[...] smart investments in urban and rural infrastructure that target the specific needs of women and girls help remove the barriers to their participation in their local economies.
Executive Secretary, UNCDF
Greetings on International Women’s Day, when the attention of the world focuses on the urgent need to achieve equal rights for women and girls.
At the United Nations Capital Development Fund, we work to ensure that finance works for women in the world’s 47 poorest countries. Economic agency for women means that they have options, control, and the ability to make the best choices for themselves, their families, and their communities. It means that women can maximize their roles as customers, decision-makers, household managers, business owners, and asset owners.
While progress is being made every year, there is still a long way to go to achieve full economic empowerment for women. Globally, more than one billion women are financially excluded, lacking access to the physical and financial assets they need to save money, start businesses, pay for health care and education, and manage their financial lives.
We also know that when women are financially included, it has a positive influence on children’s education rates, on household resilience, and on women’s health. We have seen that rural women who pool their savings and connect to formal financial services are better able to smooth consumption, ensure household food security, improve agricultural productivity, and create and grow productive enterprises.
We have seen this in Brahmanbaria, Bangladesh, where women who learned how to make purses in one of our job training programmes are coming back for loans to rent trucks to bring their purses to larger markets in Dhaka and even the Middle East.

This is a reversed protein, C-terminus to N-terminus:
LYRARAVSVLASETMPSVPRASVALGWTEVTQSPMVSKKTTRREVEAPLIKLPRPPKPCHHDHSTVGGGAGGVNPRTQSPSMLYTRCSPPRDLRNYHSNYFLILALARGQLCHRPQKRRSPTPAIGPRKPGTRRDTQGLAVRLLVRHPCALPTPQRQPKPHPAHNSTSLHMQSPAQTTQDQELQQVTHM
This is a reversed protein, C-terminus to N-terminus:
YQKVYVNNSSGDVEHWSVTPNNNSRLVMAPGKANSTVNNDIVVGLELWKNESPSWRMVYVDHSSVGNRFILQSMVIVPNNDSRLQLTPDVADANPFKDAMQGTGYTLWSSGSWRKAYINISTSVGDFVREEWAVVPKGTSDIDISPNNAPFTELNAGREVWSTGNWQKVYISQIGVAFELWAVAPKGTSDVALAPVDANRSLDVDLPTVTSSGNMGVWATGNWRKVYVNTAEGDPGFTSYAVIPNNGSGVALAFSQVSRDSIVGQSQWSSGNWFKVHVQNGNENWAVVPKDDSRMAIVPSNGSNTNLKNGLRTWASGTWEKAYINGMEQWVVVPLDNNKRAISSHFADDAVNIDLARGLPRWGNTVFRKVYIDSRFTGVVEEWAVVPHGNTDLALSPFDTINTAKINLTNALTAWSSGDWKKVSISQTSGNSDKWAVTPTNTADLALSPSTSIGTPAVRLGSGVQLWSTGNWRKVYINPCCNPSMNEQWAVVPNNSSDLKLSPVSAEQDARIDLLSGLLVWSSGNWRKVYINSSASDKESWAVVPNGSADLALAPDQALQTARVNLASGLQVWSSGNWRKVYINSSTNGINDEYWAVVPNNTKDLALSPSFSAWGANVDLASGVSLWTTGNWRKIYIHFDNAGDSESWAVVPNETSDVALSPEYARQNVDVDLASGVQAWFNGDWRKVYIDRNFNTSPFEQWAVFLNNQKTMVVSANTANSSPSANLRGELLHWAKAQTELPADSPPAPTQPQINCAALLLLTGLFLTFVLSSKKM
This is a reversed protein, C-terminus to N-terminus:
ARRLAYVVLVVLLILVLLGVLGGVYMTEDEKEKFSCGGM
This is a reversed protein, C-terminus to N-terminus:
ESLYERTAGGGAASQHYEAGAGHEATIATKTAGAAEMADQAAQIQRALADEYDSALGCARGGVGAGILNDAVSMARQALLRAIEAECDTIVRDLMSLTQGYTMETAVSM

We have seen women like Noga Sinava, a 48-year-old mother of two in the Solomon Islands, who got a small loan from the UNCDF/UNDP Pacific Financial Inclusion Programme. Noga used that loan and two subsequent ones to build three small businesses: drying copa for coconut oil, selling fuel for speed boats, and baking buns and ring cakes.
We have seen that smart investments in urban and rural infrastructure that target the specific needs of women and girls help remove the barriers to their participation in their local economies. Building roads, transportation infrastructure and markets with good lighting, proper drainage, and support for child care needs can ensure that women have the safety, security and flexibility they need to engage in trading, buying, selling, and investing.
We have seen that, for rural women who work in agriculture from Tanzania to Papua New Guinea, digitizing the value chain— so they are paid for their coconuts or coffee beans via electronic transfer via their cell phone rather than in cash— is a safer and more convenient way for them to accumulate savings and build their businesses.
That is why UNCDF focuses on working with women at risk of being left behind to realize their potential. We do this by addressing policy and regulatory bottlenecks preventing women’s access to financial services; supporting innovation in product design and delivery channels while working to boost women’s uptake of financial services; and incentivizing financial service providers to focus on under-banked and un-banked women, especially in rural areas. We also help local governments access and allocate resources for initiatives that empower women, and work to attract financing for urban and rural projects that are women-led and that promote gender equality.
As we commemorate this International Women’s Day, UNCDF salutes the women, the businesses and the governments, that design and adopt innovative new business models and solutions to make finance work for women’s economic empowerment. It is only with women’s full inclusion that we can achieve the ambitions of the international community’s 2030 Agenda and the Sustainable Development Goals.